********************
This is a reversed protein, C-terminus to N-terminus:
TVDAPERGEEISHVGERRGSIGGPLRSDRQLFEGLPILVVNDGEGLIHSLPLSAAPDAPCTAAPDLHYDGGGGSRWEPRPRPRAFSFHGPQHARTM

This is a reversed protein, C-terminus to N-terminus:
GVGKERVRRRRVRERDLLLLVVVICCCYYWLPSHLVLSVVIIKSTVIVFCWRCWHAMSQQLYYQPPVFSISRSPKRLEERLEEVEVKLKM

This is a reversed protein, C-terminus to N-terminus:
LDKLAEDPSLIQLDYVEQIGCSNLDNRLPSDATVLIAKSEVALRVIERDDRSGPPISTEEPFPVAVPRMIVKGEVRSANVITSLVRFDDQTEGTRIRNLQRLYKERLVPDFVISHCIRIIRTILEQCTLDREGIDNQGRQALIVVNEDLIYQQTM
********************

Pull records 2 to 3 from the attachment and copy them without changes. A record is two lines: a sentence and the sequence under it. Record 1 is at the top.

This is a reversed protein, C-terminus to N-terminus:
GVGKERVRRRRVRERDLLLLVVVICCCYYWLPSHLVLSVVIIKSTVIVFCWRCWHAMSQQLYYQPPVFSISRSPKRLEERLEEVEVKLKM

This is a reversed protein, C-terminus to N-terminus:
LDKLAEDPSLIQLDYVEQIGCSNLDNRLPSDATVLIAKSEVALRVIERDDRSGPPISTEEPFPVAVPRMIVKGEVRSANVITSLVRFDDQTEGTRIRNLQRLYKERLVPDFVISHCIRIIRTILEQCTLDREGIDNQGRQALIVVNEDLIYQQTM